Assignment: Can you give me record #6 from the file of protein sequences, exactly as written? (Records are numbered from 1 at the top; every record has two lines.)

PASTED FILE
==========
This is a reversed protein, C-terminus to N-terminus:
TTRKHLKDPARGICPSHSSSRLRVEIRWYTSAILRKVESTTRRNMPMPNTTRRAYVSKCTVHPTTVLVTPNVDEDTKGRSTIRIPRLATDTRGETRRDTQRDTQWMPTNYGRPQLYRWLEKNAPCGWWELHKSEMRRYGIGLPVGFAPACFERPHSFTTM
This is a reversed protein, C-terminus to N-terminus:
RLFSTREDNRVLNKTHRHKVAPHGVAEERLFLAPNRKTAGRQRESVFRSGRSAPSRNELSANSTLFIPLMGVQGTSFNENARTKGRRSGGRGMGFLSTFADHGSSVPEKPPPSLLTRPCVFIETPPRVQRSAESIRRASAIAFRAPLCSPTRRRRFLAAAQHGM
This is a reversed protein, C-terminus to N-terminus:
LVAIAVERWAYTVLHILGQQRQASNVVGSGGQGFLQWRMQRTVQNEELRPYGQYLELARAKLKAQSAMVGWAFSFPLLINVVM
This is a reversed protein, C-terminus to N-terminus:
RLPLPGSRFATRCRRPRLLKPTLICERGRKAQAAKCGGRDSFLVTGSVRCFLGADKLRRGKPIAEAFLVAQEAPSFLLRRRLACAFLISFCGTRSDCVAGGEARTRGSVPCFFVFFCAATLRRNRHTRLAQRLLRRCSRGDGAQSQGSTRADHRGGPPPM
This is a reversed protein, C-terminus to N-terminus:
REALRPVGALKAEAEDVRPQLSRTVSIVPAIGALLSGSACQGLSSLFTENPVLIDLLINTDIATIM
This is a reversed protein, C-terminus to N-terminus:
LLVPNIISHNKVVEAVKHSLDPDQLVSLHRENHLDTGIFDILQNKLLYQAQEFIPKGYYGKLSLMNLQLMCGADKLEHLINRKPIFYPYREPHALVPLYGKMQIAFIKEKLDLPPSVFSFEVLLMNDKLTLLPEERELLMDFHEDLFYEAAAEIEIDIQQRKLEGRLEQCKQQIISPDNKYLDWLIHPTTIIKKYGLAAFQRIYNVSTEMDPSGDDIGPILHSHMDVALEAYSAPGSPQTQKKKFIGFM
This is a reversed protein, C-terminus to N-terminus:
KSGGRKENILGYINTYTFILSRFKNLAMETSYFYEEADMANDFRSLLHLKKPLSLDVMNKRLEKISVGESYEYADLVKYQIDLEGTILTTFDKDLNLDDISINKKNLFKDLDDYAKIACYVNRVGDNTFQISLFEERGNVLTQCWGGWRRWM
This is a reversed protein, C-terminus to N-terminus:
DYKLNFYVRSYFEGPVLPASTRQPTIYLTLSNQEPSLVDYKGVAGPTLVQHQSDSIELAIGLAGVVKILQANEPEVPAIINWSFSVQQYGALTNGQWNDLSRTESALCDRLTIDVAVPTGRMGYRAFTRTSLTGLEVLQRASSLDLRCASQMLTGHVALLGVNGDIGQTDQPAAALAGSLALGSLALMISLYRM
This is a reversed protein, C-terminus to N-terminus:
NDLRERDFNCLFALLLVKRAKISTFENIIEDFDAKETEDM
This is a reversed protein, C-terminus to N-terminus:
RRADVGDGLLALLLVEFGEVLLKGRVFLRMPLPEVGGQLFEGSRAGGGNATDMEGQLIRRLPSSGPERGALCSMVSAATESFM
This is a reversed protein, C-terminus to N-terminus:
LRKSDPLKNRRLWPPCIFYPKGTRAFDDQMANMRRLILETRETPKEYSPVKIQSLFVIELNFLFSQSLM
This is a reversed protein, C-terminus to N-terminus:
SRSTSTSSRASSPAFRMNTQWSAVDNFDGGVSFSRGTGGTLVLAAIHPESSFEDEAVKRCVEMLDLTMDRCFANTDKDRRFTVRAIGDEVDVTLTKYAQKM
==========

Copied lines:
This is a reversed protein, C-terminus to N-terminus:
LLVPNIISHNKVVEAVKHSLDPDQLVSLHRENHLDTGIFDILQNKLLYQAQEFIPKGYYGKLSLMNLQLMCGADKLEHLINRKPIFYPYREPHALVPLYGKMQIAFIKEKLDLPPSVFSFEVLLMNDKLTLLPEERELLMDFHEDLFYEAAAEIEIDIQQRKLEGRLEQCKQQIISPDNKYLDWLIHPTTIIKKYGLAAFQRIYNVSTEMDPSGDDIGPILHSHMDVALEAYSAPGSPQTQKKKFIGFM